Disengaged Employees cost you US$2246 per employee every year

Profitability drives the actions of all organisation, even not for profits as they at least need to break even, as such senior leadership teams are constantly reviewing regular reports on the health of their organisation through financial, operational and people metrics. Unfortunately a majority of these metrics are looking backward at what took place during the last month, quarter or year.

Especially when you start looking at metrics such as Employee Engagement/Satisfaction which usually result out of an annual survey. Following the actual survey period is at least a month of analysis after which the result are usually distributed back to managers over a period of weeks if not months. Afterwards the long drawn out process of implementing the recommendations takes place. This can actually disengage employees as they do not see positive outcomes from the survey for many months.

At best organisations will have engagement figures that are only 90 days old, at worse over 12 months, resulting in executives using a historical view on the “health” of their largest expense for decision making.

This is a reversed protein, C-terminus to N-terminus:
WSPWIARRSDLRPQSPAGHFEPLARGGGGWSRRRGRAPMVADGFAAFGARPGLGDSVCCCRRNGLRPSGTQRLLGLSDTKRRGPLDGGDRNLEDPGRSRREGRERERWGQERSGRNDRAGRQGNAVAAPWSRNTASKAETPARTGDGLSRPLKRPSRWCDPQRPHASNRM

Over the last few years serious financially based research has been taking place around how employee engagement impacts organisational financial performance. Alex Edmans’ most recent findings are:

Companies listed on the “100 Best Companies to Work For in America” generated 2.3% to 3.8% higher stock returns per year than their peers from 1984 through 2011.

Leading expert on employee engagement David Zinger provided an interesting fact; a disengaged employee is actually costing you US$2,246 per year. David’s source as a lovely infograph created by ADP in the US based several different bodies of research. Some other facts from the infograph include:

  • 67% of employees are not engaged, this is less than Australian estimates of around 80% not engaged